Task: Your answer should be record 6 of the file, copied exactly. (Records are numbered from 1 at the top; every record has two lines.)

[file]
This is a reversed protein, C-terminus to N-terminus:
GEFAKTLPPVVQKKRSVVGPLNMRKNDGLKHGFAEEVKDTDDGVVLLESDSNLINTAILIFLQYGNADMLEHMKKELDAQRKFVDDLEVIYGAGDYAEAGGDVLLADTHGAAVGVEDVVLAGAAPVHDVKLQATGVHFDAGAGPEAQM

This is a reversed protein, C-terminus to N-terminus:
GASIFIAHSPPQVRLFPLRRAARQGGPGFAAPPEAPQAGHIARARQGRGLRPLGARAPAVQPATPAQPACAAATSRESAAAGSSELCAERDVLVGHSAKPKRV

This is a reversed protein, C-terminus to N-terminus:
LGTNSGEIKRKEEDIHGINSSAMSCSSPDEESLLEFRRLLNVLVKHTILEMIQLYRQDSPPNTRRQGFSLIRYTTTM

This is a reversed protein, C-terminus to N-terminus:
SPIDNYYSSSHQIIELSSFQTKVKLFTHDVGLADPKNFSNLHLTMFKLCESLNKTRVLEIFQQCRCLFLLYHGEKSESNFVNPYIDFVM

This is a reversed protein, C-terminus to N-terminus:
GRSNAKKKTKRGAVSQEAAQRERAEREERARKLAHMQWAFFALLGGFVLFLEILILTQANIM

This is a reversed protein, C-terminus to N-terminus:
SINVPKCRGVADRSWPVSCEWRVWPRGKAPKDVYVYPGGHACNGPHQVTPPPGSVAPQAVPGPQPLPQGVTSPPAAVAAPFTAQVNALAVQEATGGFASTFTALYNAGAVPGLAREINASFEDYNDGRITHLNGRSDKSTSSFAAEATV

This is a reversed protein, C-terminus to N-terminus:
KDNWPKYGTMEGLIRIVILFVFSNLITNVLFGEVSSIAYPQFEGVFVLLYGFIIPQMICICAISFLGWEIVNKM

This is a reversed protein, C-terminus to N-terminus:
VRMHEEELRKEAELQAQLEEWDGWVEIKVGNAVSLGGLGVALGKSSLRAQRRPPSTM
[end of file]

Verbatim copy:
This is a reversed protein, C-terminus to N-terminus:
SINVPKCRGVADRSWPVSCEWRVWPRGKAPKDVYVYPGGHACNGPHQVTPPPGSVAPQAVPGPQPLPQGVTSPPAAVAAPFTAQVNALAVQEATGGFASTFTALYNAGAVPGLAREINASFEDYNDGRITHLNGRSDKSTSSFAAEATV